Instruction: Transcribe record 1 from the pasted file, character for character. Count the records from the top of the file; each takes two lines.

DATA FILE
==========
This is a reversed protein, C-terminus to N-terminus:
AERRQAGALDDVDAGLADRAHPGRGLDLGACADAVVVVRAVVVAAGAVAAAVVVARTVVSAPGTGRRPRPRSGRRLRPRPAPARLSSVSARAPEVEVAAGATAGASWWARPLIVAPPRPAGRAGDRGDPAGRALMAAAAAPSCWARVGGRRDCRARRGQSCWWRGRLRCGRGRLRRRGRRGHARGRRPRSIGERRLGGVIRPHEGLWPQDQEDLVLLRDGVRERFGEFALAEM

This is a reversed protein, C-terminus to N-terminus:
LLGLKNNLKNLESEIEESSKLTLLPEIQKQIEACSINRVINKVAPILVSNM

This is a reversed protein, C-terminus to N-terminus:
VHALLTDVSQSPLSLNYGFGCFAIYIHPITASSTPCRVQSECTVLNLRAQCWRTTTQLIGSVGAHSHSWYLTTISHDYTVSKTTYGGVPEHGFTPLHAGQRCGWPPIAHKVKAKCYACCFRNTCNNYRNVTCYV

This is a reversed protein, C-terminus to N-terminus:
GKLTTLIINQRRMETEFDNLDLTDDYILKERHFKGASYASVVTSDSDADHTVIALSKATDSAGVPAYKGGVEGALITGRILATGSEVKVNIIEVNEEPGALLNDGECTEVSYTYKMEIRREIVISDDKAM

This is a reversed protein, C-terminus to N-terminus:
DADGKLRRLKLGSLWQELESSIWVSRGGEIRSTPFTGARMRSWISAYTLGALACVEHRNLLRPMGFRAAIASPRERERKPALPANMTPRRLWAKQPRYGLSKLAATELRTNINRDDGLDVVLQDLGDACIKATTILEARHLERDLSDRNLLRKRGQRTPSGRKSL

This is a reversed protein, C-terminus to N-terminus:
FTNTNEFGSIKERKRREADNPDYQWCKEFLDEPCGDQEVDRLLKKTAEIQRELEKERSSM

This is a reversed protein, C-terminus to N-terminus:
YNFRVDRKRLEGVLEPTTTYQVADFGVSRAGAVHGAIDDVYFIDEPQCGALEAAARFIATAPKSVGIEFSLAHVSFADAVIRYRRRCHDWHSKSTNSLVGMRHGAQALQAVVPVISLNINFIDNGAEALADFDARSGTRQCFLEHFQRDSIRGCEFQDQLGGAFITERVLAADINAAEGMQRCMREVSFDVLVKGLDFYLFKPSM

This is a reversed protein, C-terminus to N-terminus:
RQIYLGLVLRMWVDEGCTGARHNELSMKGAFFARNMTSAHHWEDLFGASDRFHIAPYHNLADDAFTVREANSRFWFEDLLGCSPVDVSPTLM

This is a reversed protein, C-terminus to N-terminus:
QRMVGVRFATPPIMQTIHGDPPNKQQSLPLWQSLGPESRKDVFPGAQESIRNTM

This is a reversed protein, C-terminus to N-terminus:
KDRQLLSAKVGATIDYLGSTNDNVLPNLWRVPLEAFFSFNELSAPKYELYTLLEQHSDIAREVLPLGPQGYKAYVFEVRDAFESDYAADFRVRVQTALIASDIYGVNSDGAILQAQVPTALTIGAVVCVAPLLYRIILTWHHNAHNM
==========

This is a reversed protein, C-terminus to N-terminus:
AERRQAGALDDVDAGLADRAHPGRGLDLGACADAVVVVRAVVVAAGAVAAAVVVARTVVSAPGTGRRPRPRSGRRLRPRPAPARLSSVSARAPEVEVAAGATAGASWWARPLIVAPPRPAGRAGDRGDPAGRALMAAAAAPSCWARVGGRRDCRARRGQSCWWRGRLRCGRGRLRRRGRRGHARGRRPRSIGERRLGGVIRPHEGLWPQDQEDLVLLRDGVRERFGEFALAEM